Supporting creative work by women
Lynn Sher will next be seen in Alan Bowne’s play, Beirut, at Under St. Mark’s, a theater in the same East Village neighborhood where the play is set. Beirut was written in the 1980s when the AIDS epidemic began in the United States and follows two lovers separated by a quarantine.
Lynn, who has also been featured on NYC 22 on CBS, spoke to Works by Women about how she first became involved in theatre, how this production of Beirut came to be and how she prepared for the scorching role, Blue.
WORKS BY WOMEN: How did you first become involved in theatre?
LYNN SHER: My involvement in theatre happened in spurts throughout different intervals in my life, as up until a couple years ago I was focused on a variety of different artistic pursuits. The first initiative I took on my own to be involved in theater was a community theater production of The Music Man that I did when I was 14. I remember just loving the experience. The camaraderie of being one person in a cast of people, the process of putting everything together piece by piece, and the excitement of presenting our work to an audience really made me fall in love with the whole thing.
WBW: What drew you to the play Beirut?
LYNN: Beirut was presented to me by Terry Schreiber, who I was studying with at the time. He had suggested I work on it with Esteban (Benito, TORCH) in class. Due to technical difficulties I ended up working on something else with another actor, but I was so intrigued with the title of the piece and the synopsis that Terry had given me that I went out, bought it and read it anyway. It blew my mind how invested I got in Torch and Blue. How affected I became by the story. When I decided I wanted to produce something it just seemed like the obvious choice. I knew I was a spot-on Blue and Esteban would be a spot on Torch. It didn’t demand an astronomical budget for set, costumes, etc., but the main reason was that I was in love with the story.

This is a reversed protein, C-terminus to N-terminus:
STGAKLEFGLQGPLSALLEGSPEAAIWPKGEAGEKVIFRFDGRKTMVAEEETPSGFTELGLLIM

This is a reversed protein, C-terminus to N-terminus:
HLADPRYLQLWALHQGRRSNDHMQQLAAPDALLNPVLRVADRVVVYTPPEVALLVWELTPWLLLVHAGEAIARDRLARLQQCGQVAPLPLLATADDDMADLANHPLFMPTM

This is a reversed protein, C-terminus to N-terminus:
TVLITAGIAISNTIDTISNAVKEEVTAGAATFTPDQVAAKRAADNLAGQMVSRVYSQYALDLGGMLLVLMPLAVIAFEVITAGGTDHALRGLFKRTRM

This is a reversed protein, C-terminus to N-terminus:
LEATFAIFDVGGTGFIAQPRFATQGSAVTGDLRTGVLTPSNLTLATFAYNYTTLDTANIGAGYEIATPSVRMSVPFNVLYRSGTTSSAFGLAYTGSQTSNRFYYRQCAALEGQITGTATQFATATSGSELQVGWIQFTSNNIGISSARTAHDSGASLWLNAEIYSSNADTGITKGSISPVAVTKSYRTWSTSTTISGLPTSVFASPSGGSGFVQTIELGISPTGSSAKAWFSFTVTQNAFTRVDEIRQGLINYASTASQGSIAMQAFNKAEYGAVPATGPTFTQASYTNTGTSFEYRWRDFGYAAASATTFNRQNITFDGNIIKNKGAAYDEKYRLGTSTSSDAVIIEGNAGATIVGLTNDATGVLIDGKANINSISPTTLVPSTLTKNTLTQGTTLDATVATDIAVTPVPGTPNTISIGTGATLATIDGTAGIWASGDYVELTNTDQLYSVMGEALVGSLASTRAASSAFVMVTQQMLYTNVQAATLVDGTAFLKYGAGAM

WBW: This play was written 25 years ago. What makes it still relevant today?
LYNN: At its heart Beirut is about love, and how humans cannot live without it, no matter what. And that love sees no color, no religion, no disease status. The opposite of love is fear, and fear is responsible for all human suffering. I mean you can’t more timeless than that or more relevant to our world today. I think it is also incredibly relevant in helping younger generations to understand what AIDS was, what it still IS in other countries. I was very young in the mid-80’s when BEIRUT was written, and I remember hearing about AIDS and eventually learning about it. But I did not know that people were dying of this plague and nobody was doing anything about it. I wasn’t aware of the fight that was made to get the government, scientists and drug companies to take action. The research I did really blew my mind.
WBW: How did you work on the character Blue? What inspiration did you seek out?
LYNN: I watched Marissa Tomei in ‘My Cousin Vinnie’ and Laura San Giacomo’s work in ‘Pretty Woman’. They both originated the role of Blue in the original off-off-Broadway and Off-Broadway productions and are both such incredible actresses and both spot-on Blues. I did a lot of digging both in the text and in myself and wrote out a detailed biography for her. That’s always a huge part of bringing a character to life. It was tricky because in a lot of ways I am very much like Blue, but I had to be very clear about what was different between us. The biggest thing I found was that our energy centers were incredibly different. That was the key. Dancing and singing to a select playlist of songs was also a huge source of inspiration.
WBW: What’s next for you?
LYNN: I really like producing, and I have an Idea of what my next endeavor might be, but I would also like to focus on other elements of my career, namely TV and FILM. I’ve been eating, sleeping and dreaming Beirut since February and have really neglected all other areas of my creative life. To go against what I just said though, I would also love to opportunity to bring Beirut to another part of the country or another part of the world. I feel like I’ve only just scratched the surface of Blue and Torch and would love to explore their world more, drop in deeper. I would also LOVE to focus on studying Shakespeare. That is definitely high up on my list.
WBW: What are the challenges women in American theatre face?
LYNN: Honestly I can’t say. If we were going to talk about film I’d have much more to say. But there are so many awesome roles for woman of all ages in theater. And sure there’s a lot of competition, but I firmly believe that we get to play the parts we’re meant to play when we’re meant to play them. Of course you can always manipulate fate and produce and cast yourself!
WBW: What gives you hope for women in American theatre?
LYNN: American theater is oozing with interesting, strong, zany, and beautifully tragic women for us to play. It’s a veritable playground!
Dream Out Loud Productions will present Beirut September 12 – 29, 2012 at Under St. Marks. Learn more now.